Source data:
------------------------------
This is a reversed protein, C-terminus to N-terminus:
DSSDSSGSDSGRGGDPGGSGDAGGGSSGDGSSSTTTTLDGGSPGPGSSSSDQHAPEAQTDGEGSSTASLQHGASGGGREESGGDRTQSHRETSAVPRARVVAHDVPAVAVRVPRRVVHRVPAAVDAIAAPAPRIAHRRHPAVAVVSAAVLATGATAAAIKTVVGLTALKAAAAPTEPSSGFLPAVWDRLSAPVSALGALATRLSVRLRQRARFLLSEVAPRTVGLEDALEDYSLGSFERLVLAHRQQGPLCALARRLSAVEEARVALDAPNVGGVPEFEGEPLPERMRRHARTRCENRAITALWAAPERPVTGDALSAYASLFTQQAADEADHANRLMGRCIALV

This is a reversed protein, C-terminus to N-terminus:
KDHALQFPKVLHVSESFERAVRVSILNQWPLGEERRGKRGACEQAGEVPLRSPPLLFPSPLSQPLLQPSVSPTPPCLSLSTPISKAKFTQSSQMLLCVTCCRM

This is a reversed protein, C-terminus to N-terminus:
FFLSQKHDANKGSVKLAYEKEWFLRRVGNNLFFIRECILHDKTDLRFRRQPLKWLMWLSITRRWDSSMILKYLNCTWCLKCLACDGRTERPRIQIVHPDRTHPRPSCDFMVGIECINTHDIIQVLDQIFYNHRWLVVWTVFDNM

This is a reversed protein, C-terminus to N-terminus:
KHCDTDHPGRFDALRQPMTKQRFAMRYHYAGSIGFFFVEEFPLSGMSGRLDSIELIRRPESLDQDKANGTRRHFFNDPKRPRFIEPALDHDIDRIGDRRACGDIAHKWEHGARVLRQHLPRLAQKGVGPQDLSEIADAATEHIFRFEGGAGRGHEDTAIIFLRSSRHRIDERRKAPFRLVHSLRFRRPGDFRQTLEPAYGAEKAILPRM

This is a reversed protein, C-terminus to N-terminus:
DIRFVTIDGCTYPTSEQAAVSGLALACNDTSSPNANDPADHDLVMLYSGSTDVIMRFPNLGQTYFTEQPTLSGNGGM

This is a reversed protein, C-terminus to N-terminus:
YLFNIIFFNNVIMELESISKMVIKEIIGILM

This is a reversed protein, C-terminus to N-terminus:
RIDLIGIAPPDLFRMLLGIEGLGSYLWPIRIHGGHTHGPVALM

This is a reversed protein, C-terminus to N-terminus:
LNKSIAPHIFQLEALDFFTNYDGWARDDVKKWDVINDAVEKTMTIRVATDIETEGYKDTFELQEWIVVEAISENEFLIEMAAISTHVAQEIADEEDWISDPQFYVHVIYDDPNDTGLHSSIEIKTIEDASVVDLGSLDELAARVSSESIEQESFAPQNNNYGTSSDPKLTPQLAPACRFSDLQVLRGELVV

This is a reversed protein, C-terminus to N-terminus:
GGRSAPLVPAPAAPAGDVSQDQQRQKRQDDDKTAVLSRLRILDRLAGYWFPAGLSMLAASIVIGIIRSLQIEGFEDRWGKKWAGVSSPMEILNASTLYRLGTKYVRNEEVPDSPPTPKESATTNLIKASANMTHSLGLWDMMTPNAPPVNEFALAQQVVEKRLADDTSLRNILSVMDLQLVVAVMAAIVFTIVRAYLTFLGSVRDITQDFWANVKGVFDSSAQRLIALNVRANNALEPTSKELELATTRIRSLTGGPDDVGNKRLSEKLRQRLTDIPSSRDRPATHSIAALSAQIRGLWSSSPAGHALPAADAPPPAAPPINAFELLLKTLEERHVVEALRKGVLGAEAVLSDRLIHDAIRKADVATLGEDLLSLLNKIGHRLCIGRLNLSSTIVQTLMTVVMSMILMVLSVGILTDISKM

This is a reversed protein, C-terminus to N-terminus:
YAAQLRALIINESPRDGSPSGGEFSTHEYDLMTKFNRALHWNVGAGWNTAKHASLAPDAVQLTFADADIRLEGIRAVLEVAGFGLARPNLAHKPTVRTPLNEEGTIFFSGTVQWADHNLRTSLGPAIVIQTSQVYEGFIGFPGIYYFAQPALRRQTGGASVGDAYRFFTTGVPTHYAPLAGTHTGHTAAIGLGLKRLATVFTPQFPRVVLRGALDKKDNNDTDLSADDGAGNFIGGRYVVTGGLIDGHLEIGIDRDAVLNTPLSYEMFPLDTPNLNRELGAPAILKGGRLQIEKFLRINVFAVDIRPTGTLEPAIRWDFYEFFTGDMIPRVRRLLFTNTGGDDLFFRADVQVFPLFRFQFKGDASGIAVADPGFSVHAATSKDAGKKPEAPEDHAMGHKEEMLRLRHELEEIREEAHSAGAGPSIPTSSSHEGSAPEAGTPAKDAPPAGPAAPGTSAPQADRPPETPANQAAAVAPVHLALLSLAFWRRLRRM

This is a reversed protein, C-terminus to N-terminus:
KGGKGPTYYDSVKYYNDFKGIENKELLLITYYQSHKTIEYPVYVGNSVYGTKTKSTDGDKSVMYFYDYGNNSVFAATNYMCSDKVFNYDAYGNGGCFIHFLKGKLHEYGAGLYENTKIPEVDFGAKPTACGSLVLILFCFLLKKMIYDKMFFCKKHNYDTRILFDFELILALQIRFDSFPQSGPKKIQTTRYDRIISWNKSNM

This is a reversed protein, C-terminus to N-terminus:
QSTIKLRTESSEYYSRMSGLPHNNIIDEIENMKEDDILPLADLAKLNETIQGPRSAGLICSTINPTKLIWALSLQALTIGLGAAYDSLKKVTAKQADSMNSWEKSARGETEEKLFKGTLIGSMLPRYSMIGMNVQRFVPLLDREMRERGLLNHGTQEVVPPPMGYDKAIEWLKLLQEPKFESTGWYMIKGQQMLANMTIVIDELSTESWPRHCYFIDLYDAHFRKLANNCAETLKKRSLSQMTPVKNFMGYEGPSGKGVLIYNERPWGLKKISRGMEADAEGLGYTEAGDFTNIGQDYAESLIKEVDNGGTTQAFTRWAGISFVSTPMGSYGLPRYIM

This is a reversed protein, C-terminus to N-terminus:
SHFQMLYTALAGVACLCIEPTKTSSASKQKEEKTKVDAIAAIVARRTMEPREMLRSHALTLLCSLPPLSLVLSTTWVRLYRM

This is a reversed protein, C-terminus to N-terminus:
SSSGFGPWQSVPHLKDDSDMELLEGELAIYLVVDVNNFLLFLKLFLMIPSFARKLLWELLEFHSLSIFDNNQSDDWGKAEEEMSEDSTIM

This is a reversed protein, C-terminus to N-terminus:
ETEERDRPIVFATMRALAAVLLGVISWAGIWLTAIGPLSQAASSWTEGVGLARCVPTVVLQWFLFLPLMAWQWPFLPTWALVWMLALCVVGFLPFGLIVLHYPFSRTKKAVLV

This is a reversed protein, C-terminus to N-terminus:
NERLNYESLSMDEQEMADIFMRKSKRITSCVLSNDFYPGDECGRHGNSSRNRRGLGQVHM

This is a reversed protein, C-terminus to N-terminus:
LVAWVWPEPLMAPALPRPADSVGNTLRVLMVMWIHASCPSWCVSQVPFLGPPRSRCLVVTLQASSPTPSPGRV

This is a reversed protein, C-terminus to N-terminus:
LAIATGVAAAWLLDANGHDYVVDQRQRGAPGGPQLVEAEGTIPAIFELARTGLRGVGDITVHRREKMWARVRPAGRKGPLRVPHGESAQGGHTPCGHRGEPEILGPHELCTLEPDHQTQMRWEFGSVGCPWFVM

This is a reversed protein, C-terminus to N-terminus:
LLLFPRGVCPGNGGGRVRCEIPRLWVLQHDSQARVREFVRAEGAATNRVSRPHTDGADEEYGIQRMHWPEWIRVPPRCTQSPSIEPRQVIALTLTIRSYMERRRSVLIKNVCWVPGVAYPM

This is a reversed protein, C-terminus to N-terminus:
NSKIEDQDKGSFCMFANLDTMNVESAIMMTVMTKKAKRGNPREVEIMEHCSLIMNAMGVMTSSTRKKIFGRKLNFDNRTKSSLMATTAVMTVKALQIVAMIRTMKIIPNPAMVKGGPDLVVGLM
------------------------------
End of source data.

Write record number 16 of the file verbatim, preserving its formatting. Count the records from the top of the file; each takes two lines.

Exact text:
This is a reversed protein, C-terminus to N-terminus:
NERLNYESLSMDEQEMADIFMRKSKRITSCVLSNDFYPGDECGRHGNSSRNRRGLGQVHM